Teva v. Sandoz Puts Patent Claim Construction in the Spotlight—Again

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   On October 15, 2014, the Supreme Court will hear oral argument in Teva Pharmaceuticals USA, Inc. v. Sandoz Inc.[1] The case involves claims regarding generic versions of Teva’s multiple sclerosis drug, Copaxone®.

   The Court’s ultimate decision in Teva v. Sandoz will address an issue long-debated in patent law circles:  whether the Federal Circuit should give any deference to a district court’s fact finding when reviewing patent claim construction.

Patent claim construction today

   Fundamentally, a patent is a property right that allows its owner to stop someone else from using the patented invention without permission. The words in a patent’s claims define the extent of an owner’s exclusionary right, as those words define the actual scope of the invention. But words don’t always have the precision necessary to clearly draw a line around an invention involving complex technology. Even “ordinary” words in a claim may have a different meaning in the patent claim as it would otherwise have in another context.

   During prosecution, the U.S. Patent and Trademark Office (“USPTO”) evaluates claims for patentability according to the claims’ “broadest reasonable interpretation.” But to determine whether an accused product or process infringes a patent claim, a court must define the claims. This litigation-based claim construction—not USPTO issuance—actually determines the enforcement rights of a patent owner.

   In Markman v. Westview Instruments, Inc.,[2] the Supreme Court heldthat the district court judge-and not a jury—must evaluate the facts and law relating to the meaning of certain words and phrases in a patent claim because a patent is a legal instrument. District courts hold hearings supported by extensive briefing, technical presentations, and expert witness testimony to evaluate the litigating parties’ competing claim interpretations.

   The Federal Circuit interpreted Markman in 1998 in Cybor Corp. v. FAS Techs, Inc.[3]   In Cybor, the Federal Circuit determined that Markman defined claim construction as a pure issue of law—not fact. As a result, the court concluded that, on appeal, it could review a district court’s claim construction de novo without any deference to “allegedly fact-based questions relating to claim construction.” 

   Ever since Cybor, the patent community has debated the propriety of de novo review of a district court’s claim construction. Many argue the ability of the Federal Circuit to upend judgments obtained at the district court has contributed to that court’s “high reversal rate” for patent cases. As it considers the status quo in Teva v. Sandoz, the Supreme Court’s decision has the potential to significantly impact patent litigation strategy.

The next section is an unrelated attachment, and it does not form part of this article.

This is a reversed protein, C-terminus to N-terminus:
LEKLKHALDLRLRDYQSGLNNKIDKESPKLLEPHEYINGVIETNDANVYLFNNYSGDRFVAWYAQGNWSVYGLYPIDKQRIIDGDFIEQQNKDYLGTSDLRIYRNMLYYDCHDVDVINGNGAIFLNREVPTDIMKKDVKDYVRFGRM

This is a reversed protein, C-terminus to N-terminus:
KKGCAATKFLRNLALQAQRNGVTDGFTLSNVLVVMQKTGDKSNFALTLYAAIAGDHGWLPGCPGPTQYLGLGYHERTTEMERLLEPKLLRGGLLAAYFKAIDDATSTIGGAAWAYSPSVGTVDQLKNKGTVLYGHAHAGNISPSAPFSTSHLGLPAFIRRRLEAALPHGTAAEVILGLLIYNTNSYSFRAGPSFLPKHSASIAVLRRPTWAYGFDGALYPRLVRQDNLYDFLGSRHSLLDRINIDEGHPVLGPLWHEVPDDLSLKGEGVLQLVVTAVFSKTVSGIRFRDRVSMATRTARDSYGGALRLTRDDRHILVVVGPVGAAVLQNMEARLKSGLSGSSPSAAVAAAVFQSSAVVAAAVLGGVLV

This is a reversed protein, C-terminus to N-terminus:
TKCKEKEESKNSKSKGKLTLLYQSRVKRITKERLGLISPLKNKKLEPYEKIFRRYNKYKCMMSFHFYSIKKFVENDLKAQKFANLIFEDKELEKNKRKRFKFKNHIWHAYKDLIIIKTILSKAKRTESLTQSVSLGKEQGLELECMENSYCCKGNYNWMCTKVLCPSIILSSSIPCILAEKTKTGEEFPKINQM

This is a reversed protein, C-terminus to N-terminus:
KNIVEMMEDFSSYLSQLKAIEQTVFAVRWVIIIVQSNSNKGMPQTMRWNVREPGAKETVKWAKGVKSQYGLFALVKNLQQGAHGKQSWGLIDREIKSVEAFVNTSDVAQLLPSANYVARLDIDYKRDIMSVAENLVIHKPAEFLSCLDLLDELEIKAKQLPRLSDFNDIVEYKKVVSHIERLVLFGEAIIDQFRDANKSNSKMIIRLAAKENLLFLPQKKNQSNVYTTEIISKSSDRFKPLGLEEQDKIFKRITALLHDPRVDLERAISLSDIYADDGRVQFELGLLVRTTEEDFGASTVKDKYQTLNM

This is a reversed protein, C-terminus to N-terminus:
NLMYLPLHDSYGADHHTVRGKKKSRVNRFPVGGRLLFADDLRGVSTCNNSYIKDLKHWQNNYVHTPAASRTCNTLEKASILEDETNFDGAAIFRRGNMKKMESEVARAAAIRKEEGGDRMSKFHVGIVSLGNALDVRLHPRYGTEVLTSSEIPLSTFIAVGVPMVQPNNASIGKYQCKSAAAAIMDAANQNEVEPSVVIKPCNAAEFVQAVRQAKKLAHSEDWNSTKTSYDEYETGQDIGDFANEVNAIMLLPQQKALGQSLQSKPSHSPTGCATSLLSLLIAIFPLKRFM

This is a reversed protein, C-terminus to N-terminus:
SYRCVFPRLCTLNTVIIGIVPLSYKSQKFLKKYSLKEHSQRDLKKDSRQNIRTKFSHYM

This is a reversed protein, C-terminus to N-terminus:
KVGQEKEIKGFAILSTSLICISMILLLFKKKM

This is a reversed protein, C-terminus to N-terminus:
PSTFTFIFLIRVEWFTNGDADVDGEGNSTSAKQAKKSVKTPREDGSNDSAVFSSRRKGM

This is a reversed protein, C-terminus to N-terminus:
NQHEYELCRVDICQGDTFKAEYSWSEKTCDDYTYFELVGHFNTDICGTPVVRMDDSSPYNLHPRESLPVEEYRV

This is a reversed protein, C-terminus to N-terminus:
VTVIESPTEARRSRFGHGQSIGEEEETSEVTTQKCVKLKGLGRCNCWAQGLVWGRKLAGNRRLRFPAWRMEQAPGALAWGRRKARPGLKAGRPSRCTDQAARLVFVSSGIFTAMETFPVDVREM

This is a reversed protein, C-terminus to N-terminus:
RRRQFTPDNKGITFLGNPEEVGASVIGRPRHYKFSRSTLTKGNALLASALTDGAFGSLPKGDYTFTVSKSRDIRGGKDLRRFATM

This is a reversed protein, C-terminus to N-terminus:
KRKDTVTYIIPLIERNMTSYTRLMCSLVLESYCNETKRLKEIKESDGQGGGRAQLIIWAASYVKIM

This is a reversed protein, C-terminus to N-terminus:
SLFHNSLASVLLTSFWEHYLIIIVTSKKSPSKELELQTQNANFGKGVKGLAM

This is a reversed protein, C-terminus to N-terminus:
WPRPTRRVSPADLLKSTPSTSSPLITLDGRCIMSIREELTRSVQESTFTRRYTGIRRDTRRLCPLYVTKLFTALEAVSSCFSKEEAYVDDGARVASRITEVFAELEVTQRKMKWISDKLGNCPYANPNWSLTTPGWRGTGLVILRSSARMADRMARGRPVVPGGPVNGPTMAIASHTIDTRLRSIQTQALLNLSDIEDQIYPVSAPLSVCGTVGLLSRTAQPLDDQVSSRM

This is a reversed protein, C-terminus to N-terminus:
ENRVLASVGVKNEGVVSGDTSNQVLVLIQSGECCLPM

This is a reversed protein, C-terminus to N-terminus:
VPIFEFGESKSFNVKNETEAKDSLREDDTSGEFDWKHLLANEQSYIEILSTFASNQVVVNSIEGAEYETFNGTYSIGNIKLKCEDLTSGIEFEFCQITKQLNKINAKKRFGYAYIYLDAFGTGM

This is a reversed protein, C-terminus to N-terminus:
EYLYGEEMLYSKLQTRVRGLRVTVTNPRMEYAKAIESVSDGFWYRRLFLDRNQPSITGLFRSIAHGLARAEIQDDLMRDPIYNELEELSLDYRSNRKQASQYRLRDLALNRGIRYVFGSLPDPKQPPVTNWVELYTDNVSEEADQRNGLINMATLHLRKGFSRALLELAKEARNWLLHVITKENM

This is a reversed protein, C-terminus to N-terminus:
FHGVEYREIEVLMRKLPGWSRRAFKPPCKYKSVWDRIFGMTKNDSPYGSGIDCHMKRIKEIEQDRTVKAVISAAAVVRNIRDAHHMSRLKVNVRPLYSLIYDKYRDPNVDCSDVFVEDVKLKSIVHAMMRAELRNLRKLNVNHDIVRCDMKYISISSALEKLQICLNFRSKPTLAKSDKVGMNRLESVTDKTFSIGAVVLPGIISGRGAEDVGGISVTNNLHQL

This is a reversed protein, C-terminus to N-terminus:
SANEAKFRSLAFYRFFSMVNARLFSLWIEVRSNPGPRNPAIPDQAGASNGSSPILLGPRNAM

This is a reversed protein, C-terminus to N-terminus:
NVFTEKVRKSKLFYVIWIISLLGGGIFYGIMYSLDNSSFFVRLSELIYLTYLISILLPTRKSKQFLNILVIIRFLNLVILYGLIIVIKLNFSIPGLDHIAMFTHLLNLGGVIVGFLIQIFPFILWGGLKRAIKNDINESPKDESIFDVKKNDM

The potential outcomes of Teva v. Sandoz

    At one end of the spectrum, the Court may choose to affirm the Federal Circuit’s current practice of de novo review without deference.[4] Many observers believe that outcome seems unlikely, given the district courts’ traditional factfinding role, especially as it relates to assessing the credibility of competing expert witnesses. In fact, the Court recognized this key fact finding function in its Markman decision, and charged district court judges with making those factual determinations necessary to construe claims.

   At the other end, the Court may require deferential treatment of all findings of fact by a district court judge regarding claim construction, reviewable only for clear error consistent with Fed. R. Civ. P. 52(a). But this outcome seems somewhat unlikely given the need for some degree of consistency for claim construction rules that broadly apply to patents in all technologies.

   Some amici proposed a viable middle ground for the Court’s consideration that tracks with the Federal Circuit’s analytical framework for claim construction.[5]  Under this rule, fact-finding relating to the patent’s disclosure or its prosecution before the USPTO (“intrinsic evidence”) is “non-deferential” and subject to de novo Federal Circuit review. On the other hand, fact-finding relating to other relevant facts, including expert testimony (“extrinsic evidence”) or disclosures in material unrelated to the patent, may warrant a clear error standard of review.


     Regardless of the outcome in this case, the Court will almost certainly confirm the vital role factual conclusions play in patent claim construction. Until a decision issues, parties to a patent litigation are well-advised to devote the resources needed to develop the best factual record possible during a claim construction proceeding. And in general, patent owners should recognize the necessity to critically assess those facts supporting claim constructions a court is likely to order to understand the true enforcement value of a patent.

[1] No. 13-854

[2] Markman v. Westview Instruments, Inc., 517 U.S. 370, 372 (1996)

[3] Cybor Corp. v. FAS Techs, Inc., 138 F.3d 1448, 1456 (1998).

[4] A narrow majority of Federal Circuit judges reached this result earlier this year in Lighting Ballast Control LLC v. Philips Elecs. N. Am. Corp., 744 F.3d 1272, 1276-77, 1292 (Fed. Cir. 2014) (en banc).

[5] See Phillips v. AWH Corp, 415 F.3d 1303, 1314-17 (Fed. Cir. 2005) (en banc).

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